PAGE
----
Winnipeg Folk Festival Camping

There is a community that exists beyond the Winnipeg Folk Festivals’s main site. Tucked away in the neighbouring groves, a sea of tent canopies emerge out of a clearing in the wood. The sound of guitar strumming and piano playing is heard, the earthy smell of barbeque smoke wafting from nearby campsites, and friendly campers beckoning patrons to take a seat at the grass table. This is the Festival Campground. There are two campgrounds run by the Winnipeg Folk Festival, one being the Festival Campground, housing 6000 campers, and the other being the Quiet Campground, home to 2000 campers during five day festival.

There is an unspoken social etiquette that exists amongst these campers that join annually to construct this peaceful temporary community. Everyone is welcome. Everyone is open to share. Everyone is taken care of by the collective community. It serves as an escape from reality, in addition to being an environment the fosters and encourages displays of creativity.

Camp sites display banners of personal art at their doorway, whether it be cardboard pop-outs of allegiance for Star War characters or the Fresh Prince of Bel Air. A grove of RV trailers are parked together at the back of the site, their own trailer grove, where individual personalities emerge with the display of RV art. A quick step into the wooded areas shows a dense network of woodland tent dwellers and suspended hammocks.

Larger pieces of infrastructure are also assembled by campers arriving at the campground – not because they were asked, but because they wanted to. Festival Communications Coordinator and camper, Kelly Romas reveals why she chooses to camp at the festival: “It’s magical how a community forms. [The campers] come. They set their tents up. They plan all year to build structure, to create art and animation… it just happens out of nowhere. We just provide the space facility and infrastructure.” Indeed, there is a working collaborative model between campers and Festival organizers. The Festival provides a blank campground canvas and the inhabitants join together to colour the site.

While the site is a mosaic of self-initiated Art initiatives, there are some traditional installations that return every year.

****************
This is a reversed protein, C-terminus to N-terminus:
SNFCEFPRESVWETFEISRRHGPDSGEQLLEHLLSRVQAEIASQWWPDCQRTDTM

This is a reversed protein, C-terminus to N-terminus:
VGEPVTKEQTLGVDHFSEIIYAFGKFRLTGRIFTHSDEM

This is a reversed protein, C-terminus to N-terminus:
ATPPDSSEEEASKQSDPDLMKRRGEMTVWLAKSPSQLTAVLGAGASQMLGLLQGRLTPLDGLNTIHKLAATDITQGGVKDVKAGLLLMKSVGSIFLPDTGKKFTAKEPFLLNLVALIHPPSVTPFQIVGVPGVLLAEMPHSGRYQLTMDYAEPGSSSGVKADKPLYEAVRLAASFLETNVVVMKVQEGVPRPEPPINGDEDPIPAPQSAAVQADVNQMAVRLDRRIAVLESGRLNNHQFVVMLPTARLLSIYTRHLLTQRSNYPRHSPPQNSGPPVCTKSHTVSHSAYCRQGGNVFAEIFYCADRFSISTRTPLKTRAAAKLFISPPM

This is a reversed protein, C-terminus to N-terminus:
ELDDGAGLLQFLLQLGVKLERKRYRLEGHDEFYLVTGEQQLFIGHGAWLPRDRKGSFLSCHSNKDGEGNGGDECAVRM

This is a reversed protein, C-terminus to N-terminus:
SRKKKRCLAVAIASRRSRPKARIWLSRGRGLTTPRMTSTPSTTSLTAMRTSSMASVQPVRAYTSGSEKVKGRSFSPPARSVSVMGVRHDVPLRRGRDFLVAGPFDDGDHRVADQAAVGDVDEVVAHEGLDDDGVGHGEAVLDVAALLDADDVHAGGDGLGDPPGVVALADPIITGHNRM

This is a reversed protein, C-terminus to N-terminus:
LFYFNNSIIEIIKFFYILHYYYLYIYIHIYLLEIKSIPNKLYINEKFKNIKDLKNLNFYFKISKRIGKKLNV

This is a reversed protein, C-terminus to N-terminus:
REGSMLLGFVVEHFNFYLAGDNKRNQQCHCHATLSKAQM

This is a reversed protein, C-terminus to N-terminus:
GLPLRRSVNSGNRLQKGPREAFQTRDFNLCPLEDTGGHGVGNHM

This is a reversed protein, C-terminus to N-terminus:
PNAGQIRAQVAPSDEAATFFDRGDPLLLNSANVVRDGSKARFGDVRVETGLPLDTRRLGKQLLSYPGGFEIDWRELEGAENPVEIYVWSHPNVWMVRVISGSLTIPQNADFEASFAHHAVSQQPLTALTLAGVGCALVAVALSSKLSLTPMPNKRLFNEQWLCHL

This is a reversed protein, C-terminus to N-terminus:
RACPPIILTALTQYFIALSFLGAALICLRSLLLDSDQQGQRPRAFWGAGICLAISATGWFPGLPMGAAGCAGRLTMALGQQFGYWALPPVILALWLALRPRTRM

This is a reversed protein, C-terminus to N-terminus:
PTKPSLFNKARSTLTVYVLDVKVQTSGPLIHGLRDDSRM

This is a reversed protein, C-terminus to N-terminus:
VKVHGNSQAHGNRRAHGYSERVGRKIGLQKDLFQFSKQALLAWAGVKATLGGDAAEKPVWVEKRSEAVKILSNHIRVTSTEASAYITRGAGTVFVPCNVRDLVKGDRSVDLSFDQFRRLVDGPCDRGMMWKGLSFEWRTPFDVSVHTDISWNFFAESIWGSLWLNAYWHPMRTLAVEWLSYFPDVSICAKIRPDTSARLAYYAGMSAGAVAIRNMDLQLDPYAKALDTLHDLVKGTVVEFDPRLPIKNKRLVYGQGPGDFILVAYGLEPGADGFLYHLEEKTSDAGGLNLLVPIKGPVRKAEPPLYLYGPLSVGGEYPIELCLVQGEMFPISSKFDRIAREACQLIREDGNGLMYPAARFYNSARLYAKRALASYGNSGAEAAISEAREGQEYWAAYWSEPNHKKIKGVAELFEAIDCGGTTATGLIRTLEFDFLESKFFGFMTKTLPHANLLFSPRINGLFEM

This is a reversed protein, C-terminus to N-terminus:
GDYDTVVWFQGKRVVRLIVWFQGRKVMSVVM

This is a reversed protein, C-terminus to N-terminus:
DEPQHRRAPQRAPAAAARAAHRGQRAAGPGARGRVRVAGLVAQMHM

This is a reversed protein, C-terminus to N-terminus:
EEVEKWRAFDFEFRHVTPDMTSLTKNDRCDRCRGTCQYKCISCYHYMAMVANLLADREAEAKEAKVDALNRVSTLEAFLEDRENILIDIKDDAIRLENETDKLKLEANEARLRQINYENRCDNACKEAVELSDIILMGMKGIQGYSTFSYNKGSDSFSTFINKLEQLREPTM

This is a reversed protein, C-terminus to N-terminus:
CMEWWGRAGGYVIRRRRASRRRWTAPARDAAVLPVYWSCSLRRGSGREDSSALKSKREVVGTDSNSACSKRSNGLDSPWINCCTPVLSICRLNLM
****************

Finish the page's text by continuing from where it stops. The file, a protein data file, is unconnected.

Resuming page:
The Castle Boys assembled a Space Barn on site that is open to patrons open to having a jam sessions throughout the day. Evening programming showcases talents of fellow campers and a members are always welcome by walking through the open wall beams.

Popes Hill serves as a central evening meeting point for camp attendees. In fact, the Pope delivered an address there when he visited Birds Hill Provincial Park. Since the hill is still owned by the Catholic Church, the Winnipeg Folk Festival obtains permission to use the space every year and the hill remains an alcohol free zone. While the Hill is uninhabited in the day, it transforms into the evening into a blur of glowsticks illumination, the cacophony of drumming circles, open fire shows, and programmed events such as sing-alongs. The Popes Hill service continues well on into sunrise, fuelled by the energy of it congregation.

The Big Games exhibit is composed of large family game favourites such as Jenga, Scrabble, Guess Who, Backgammon, Connect Four, Battleship, Family Feud; ultimately, creating yet another avenue to interactive with your neighbours.

Free of the social confines and expectations of everyday life, the festival campground embodies the ideals of equality, peace, and transparency. It is a glimpse into a functioning, although temporary, unified society. I can see how campers beginning planning for next years’s Winnipeg Folk Festival camping experience as soon as this one ends, looking forward to the arrival of a community that will congregate once more.

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